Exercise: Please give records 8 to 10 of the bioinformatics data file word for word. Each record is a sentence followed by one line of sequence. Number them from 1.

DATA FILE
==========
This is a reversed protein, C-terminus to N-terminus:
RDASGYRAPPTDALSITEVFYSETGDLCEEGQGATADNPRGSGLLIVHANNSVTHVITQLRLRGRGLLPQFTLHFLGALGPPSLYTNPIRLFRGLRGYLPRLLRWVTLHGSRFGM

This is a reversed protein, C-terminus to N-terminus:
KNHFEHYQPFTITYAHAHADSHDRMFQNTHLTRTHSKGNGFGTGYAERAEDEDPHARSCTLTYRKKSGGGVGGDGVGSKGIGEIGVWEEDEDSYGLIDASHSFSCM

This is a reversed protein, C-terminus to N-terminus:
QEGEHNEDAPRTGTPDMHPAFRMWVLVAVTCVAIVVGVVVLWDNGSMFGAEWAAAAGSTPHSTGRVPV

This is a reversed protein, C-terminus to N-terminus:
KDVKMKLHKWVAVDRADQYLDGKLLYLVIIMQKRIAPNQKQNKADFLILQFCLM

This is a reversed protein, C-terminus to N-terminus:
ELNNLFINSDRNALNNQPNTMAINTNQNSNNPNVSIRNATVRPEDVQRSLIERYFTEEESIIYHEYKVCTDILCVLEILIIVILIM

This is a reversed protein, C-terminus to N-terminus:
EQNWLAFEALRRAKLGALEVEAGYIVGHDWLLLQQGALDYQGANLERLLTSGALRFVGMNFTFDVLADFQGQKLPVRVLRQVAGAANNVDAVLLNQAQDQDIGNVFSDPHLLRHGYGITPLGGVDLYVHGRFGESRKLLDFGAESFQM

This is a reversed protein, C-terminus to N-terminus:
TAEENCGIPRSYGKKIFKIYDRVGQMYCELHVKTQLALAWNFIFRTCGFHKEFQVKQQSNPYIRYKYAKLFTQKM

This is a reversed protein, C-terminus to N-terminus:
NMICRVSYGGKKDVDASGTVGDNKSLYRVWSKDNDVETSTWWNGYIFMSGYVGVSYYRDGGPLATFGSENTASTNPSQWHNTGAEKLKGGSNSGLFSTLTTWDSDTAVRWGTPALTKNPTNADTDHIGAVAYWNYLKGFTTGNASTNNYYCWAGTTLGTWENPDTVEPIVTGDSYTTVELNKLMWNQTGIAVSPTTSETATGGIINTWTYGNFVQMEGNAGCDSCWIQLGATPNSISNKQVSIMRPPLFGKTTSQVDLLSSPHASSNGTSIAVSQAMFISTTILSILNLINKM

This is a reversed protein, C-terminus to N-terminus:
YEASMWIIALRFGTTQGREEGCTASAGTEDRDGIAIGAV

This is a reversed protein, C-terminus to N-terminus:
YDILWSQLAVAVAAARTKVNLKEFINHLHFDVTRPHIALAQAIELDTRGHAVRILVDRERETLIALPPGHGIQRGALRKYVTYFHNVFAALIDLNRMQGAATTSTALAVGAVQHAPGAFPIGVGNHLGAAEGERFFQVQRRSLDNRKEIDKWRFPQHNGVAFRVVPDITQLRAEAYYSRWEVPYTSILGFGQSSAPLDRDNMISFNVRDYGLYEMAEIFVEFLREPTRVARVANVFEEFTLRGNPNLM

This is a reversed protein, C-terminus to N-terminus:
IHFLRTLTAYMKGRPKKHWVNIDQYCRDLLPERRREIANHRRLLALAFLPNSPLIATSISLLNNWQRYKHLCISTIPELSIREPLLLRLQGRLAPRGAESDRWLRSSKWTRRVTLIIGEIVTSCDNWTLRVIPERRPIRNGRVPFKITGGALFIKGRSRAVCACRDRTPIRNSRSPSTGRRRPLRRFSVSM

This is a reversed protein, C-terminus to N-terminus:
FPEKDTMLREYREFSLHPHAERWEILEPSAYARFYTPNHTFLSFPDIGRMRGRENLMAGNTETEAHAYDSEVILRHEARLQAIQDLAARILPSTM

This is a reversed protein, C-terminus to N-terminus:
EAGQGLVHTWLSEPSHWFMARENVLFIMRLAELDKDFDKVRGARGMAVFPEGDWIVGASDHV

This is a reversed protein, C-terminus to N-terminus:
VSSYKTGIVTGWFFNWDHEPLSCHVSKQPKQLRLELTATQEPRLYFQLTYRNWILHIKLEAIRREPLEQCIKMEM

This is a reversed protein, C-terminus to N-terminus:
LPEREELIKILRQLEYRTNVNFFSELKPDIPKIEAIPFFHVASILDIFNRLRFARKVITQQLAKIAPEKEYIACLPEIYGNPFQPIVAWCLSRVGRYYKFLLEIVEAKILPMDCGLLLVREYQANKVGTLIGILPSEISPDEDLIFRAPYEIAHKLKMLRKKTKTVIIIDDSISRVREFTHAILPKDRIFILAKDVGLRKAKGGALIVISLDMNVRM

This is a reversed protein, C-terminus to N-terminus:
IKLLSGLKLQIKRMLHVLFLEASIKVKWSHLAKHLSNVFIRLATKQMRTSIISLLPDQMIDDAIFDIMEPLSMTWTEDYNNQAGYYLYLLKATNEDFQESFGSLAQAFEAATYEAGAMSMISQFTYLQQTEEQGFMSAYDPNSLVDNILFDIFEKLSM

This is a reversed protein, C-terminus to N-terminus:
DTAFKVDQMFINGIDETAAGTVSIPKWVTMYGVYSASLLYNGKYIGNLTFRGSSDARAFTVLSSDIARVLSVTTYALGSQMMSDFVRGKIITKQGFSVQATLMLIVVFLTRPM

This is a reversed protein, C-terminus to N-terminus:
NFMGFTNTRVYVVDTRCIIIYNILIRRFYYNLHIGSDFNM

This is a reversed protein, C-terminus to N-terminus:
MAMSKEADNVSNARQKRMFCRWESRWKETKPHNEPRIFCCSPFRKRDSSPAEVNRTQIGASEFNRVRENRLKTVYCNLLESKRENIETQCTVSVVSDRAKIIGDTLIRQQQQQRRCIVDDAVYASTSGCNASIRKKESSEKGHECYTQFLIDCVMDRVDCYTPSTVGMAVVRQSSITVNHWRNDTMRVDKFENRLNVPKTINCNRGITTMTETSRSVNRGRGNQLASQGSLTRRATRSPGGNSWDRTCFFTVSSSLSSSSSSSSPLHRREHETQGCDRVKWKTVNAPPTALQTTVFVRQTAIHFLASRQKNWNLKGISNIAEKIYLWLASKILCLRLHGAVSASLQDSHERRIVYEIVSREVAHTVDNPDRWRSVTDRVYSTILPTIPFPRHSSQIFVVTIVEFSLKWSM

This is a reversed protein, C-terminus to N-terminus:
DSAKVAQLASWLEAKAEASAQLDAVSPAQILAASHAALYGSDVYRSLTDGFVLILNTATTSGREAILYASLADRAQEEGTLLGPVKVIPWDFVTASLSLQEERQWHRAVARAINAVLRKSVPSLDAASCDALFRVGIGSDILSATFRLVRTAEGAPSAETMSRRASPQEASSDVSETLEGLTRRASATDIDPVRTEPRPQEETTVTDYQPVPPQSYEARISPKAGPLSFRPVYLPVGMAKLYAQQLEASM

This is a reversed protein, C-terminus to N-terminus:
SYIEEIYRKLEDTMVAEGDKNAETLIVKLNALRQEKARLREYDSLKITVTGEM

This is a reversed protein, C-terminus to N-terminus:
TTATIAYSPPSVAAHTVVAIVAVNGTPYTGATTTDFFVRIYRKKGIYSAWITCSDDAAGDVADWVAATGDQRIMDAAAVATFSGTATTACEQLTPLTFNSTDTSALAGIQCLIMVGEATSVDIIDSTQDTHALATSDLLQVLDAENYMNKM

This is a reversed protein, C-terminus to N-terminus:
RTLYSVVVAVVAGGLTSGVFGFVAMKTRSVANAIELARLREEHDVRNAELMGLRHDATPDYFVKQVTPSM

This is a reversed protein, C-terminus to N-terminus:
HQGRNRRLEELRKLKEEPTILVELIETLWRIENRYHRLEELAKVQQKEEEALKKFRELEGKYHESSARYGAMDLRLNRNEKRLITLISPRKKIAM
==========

This is a reversed protein, C-terminus to N-terminus:
NMICRVSYGGKKDVDASGTVGDNKSLYRVWSKDNDVETSTWWNGYIFMSGYVGVSYYRDGGPLATFGSENTASTNPSQWHNTGAEKLKGGSNSGLFSTLTTWDSDTAVRWGTPALTKNPTNADTDHIGAVAYWNYLKGFTTGNASTNNYYCWAGTTLGTWENPDTVEPIVTGDSYTTVELNKLMWNQTGIAVSPTTSETATGGIINTWTYGNFVQMEGNAGCDSCWIQLGATPNSISNKQVSIMRPPLFGKTTSQVDLLSSPHASSNGTSIAVSQAMFISTTILSILNLINKM

This is a reversed protein, C-terminus to N-terminus:
YEASMWIIALRFGTTQGREEGCTASAGTEDRDGIAIGAV

This is a reversed protein, C-terminus to N-terminus:
YDILWSQLAVAVAAARTKVNLKEFINHLHFDVTRPHIALAQAIELDTRGHAVRILVDRERETLIALPPGHGIQRGALRKYVTYFHNVFAALIDLNRMQGAATTSTALAVGAVQHAPGAFPIGVGNHLGAAEGERFFQVQRRSLDNRKEIDKWRFPQHNGVAFRVVPDITQLRAEAYYSRWEVPYTSILGFGQSSAPLDRDNMISFNVRDYGLYEMAEIFVEFLREPTRVARVANVFEEFTLRGNPNLM